We certainly see a growing role for Rome Fiumicino as a domestic hub for Italy, but also as a major reference point for traffic flows heading for the Mediterranean area and all of southern Europe.

When one thinks of the Silk Road – but also including prospective flows to and from North Asia – it’s quite clear that Rome Fiumicino’s geographic position offers significant competitive advantages. Amongst these are benefits for actual routes, with lower costs for the same kind of aircraft, and benefits for passengers, in terms of fewer hours in flight.

For this reason, Rome is aiming to attract not only large-capacity airplanes, but also high-efficiency aircraft such as the Boeing B787, which is already flying between Rome and the Chinese cities of Wuhan and Guangzhou as well as to New Delhi. That said, Fiumicino is already gearing up, with already budgeted plans, to host the Airbus A380, which today is the airplane that can carry more passengers than any other.


Alitalia has a smaller share of long-haul flights from Fiumicino than is the case for any other national pair – Heathrow/British; Frankfurt/Lufthansa; Charles de Gaulle/Air France. Does this in fact represent a possible asset in terms of managerial experience in the long run?


It’s true that AZ, Alitalia’s code, has a smaller share, but it is precisely for this reason that Fiumicino has hosted faster growth of other long-haul routes than our European peers. Many airlines are eager to seize current and future opportunities linked to Rome Fiuicino’s natural catchment area.  However, it’s worth noting that as far as we know Alitalia has ambitious expansion plans of its own and forecasts strong growth in long-haul destinations as befits its role as a full-service carrier.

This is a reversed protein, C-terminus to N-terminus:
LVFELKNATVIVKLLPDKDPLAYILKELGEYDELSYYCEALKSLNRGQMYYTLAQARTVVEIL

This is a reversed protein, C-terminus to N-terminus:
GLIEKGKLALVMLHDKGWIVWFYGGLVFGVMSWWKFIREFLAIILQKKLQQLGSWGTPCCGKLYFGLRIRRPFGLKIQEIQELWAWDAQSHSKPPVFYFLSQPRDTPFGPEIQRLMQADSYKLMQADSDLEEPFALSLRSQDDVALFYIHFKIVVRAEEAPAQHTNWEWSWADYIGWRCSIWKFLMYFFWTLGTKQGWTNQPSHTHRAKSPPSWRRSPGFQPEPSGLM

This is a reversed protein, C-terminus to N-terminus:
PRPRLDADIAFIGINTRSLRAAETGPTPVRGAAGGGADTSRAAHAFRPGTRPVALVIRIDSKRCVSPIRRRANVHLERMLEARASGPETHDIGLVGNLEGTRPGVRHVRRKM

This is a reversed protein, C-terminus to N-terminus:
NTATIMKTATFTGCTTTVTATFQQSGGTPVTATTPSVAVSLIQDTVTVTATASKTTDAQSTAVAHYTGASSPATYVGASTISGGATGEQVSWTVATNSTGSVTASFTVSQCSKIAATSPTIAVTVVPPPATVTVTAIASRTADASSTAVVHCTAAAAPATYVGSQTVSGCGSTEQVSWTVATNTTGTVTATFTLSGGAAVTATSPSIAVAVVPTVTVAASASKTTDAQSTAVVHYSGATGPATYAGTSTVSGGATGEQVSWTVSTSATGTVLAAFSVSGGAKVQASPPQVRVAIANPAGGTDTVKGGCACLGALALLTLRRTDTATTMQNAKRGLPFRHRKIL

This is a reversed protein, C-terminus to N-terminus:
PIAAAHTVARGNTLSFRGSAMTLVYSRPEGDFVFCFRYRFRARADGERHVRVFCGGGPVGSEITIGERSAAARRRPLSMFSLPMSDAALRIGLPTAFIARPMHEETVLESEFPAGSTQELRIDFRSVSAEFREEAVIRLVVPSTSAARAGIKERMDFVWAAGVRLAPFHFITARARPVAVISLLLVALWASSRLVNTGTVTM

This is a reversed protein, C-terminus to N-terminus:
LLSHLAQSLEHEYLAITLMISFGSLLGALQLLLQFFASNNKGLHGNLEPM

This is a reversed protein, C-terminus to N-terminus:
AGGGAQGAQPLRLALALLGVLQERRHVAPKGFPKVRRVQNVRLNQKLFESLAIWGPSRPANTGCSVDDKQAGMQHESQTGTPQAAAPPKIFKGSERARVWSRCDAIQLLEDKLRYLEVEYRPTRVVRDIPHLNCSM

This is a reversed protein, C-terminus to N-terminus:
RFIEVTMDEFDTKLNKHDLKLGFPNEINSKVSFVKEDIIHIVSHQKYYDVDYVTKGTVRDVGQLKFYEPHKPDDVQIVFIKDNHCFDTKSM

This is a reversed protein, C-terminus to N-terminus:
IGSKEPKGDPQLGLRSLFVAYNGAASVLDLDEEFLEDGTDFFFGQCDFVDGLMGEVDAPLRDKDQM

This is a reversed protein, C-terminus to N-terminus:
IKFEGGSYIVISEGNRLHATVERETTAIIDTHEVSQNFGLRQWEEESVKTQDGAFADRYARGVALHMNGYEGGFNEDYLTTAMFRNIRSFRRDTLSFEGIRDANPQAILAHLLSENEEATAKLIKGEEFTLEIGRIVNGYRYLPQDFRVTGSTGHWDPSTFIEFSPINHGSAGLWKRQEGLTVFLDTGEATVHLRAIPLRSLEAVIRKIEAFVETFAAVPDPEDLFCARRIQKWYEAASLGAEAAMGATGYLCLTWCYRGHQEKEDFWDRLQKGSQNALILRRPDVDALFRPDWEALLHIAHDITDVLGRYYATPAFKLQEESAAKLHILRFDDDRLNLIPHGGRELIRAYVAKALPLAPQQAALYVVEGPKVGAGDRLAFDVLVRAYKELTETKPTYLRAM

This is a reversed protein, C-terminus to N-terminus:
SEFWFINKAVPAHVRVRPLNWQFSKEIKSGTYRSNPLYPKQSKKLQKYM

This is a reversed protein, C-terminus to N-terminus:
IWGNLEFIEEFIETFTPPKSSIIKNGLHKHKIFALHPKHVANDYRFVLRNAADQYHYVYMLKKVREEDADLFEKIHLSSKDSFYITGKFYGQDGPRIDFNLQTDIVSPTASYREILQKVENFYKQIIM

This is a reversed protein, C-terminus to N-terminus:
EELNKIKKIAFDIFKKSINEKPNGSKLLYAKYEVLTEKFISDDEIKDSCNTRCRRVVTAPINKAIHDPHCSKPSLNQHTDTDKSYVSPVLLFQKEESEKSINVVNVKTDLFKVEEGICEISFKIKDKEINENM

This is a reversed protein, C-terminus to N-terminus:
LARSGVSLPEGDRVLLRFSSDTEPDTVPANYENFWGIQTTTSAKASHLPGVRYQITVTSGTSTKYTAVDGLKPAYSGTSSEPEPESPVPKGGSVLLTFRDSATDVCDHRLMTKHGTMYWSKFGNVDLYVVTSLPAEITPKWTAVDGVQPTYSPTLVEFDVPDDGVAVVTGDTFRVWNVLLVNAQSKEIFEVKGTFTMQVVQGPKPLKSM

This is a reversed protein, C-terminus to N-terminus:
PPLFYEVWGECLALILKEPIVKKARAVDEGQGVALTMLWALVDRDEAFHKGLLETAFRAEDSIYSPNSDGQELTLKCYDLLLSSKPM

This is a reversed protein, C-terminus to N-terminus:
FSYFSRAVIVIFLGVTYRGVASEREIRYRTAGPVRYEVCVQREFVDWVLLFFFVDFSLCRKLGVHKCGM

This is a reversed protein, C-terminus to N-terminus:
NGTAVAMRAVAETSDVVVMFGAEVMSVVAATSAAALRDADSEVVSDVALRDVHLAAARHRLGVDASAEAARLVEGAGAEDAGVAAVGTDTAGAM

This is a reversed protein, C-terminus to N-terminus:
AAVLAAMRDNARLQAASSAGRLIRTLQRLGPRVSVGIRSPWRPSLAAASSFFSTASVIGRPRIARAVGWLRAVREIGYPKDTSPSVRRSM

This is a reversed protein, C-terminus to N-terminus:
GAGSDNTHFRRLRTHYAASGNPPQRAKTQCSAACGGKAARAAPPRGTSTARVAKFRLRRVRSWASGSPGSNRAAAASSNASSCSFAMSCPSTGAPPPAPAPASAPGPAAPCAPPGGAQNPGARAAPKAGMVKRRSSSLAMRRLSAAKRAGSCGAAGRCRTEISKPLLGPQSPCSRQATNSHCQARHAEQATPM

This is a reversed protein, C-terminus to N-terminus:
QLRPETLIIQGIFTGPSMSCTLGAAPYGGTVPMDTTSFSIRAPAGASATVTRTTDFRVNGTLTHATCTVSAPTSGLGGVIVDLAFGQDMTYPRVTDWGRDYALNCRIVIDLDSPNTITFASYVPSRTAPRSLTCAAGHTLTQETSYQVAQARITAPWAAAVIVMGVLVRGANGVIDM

Aeroporti di Roma has shown it can be a proactive player in contemporary markets and accelerate the growth of long-haul flights. It is special in its ability to focus on sustainability and complementarity between carriers, and in this it is helped by foreign markets’ strong attraction to Rome.


Recent data clearly show that Fiumicino (and Ciampino) serves a long menu of European destinations – 134, compared to 142 for Amsterdam and 123 for Gatwick. On the other hand, total demand is a bit less. How does the fourth runway impact the ability to leverage the first positive fact (more destinations) into profitability despite the second fact (less demand)?